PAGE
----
8MM Digitization For Anyone

There’s a pleasing retro analogue experience to shooting Super 8 film, giving as it does the feel of a 1970s home movie to your work. But once you’ve had the film developed, there’s a need for a projector to enjoy the result. Far better to digitize it for a more modern viewing and editing experience. [Elbert] has made a digitizer for 8mm film which takes the best approach, snapping each frame individually to be joined together in a video file as a whole.

The frame of the device is 3D printed, but some parts of a film transport must be higher quality than a printed part can deliver. These, in particular the sprockets, are salvaged from a film viewer, and the movement is powered by a set of stepper motors. The steppers are controlled by an ESP32, and the optics are provided by a USB microscope. All this is hooked up to a PC which grabs each image, and finally stitches them all together using ffmpeg.

As anyone who has dabbled in 8mm film will tell you, there is a lot in the quality of a film digitizer, and it’s often worth paying for a professional job from someone aimed at the film-making world rather than you local photographic print booth. It would be interesting to take a look at this device, and see whether its quality is worth pursuing. After all, some of us have been known to dabble in 8mm film.

8 thoughts on “8MM Digitization For Anyone

    1. With a bit of a decent camera it would have plenty resolution to capture both the frame and the holes in a single picture. You can probably even capture 2 or more frames in a single picture, depending on the camera quality. The rest would be post processing in software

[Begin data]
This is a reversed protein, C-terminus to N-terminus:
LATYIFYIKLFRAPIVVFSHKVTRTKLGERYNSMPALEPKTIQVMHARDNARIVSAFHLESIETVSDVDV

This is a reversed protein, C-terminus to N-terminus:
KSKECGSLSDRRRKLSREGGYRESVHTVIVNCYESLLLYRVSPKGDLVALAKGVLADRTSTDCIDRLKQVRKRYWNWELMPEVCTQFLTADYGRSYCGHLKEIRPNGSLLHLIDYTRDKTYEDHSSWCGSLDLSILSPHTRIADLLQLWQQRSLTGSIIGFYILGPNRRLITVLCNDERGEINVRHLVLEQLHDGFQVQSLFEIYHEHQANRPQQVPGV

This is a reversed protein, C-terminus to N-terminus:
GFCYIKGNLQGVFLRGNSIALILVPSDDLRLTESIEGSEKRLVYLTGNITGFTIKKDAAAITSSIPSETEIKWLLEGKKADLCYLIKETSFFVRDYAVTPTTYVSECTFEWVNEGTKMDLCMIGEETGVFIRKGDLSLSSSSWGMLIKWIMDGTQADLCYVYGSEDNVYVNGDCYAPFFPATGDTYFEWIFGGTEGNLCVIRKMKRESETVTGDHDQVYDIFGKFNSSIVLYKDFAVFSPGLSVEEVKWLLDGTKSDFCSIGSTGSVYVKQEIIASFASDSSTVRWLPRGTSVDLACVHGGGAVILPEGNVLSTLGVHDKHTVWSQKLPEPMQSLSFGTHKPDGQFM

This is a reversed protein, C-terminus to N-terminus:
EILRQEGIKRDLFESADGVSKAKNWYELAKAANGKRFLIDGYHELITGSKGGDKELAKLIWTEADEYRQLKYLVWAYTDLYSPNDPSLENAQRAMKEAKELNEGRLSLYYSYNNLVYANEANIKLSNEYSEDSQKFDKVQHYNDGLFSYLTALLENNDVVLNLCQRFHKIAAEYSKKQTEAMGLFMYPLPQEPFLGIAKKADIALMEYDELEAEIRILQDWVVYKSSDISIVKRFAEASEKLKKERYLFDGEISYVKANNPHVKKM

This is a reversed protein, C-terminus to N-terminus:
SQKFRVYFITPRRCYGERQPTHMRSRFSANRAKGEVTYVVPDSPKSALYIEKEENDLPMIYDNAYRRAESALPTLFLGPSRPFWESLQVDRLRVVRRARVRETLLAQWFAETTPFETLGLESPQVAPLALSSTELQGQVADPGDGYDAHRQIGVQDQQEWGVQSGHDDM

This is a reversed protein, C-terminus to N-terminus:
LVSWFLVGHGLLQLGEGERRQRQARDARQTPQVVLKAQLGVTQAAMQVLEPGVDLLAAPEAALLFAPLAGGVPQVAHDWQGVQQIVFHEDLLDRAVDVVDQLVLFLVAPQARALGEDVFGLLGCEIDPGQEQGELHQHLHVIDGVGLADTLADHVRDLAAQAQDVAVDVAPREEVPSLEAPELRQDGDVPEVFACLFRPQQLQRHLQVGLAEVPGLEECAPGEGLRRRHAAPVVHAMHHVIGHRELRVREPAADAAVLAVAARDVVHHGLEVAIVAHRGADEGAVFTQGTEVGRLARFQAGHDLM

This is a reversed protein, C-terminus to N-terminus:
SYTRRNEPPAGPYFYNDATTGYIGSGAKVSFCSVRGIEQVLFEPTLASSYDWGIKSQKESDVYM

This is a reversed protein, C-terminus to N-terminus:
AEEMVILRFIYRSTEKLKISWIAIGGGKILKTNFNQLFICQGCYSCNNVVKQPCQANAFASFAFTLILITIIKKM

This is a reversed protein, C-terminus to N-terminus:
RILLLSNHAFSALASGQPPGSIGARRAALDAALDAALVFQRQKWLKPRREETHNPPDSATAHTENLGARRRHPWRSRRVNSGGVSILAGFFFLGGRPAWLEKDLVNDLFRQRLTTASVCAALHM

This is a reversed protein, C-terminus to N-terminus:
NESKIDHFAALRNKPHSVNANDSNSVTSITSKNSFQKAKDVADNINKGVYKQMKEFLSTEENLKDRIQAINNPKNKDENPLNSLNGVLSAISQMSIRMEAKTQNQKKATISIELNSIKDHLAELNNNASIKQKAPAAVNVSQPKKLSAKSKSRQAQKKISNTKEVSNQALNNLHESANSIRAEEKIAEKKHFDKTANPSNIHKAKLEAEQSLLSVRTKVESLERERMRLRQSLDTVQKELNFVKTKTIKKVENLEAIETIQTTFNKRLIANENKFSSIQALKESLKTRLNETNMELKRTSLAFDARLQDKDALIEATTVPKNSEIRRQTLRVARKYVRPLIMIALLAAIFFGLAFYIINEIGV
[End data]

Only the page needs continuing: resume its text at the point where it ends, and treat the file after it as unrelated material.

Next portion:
1. Post processing in software is certainly an option… But is this software already available or does it needs to be written from scratch? Not everyone is a programmer.

      2. I built a system for handling damaged film and I wanted contact with the film to be as minimal as possible, so tension and positioning is done purely through motor control and sprocket detection via camera. That’s done at lower resolution so I can process frames quickly (about 10fps) and then take 3 higher resolution pics of varying exposure.

    2. Sprocketless scanners are particularly important for archive material. With a fresh roll of film you can be pretty sure the sprocket holes will be in good condition and correctly spaced. Old reels of possibly unknown heratige may have streched, shrunk or had their holes damaged, running these through a regular system could cause irreparable harm. They can also accomodate any older oddball formats that may be impossible to find the correct equiptment for.

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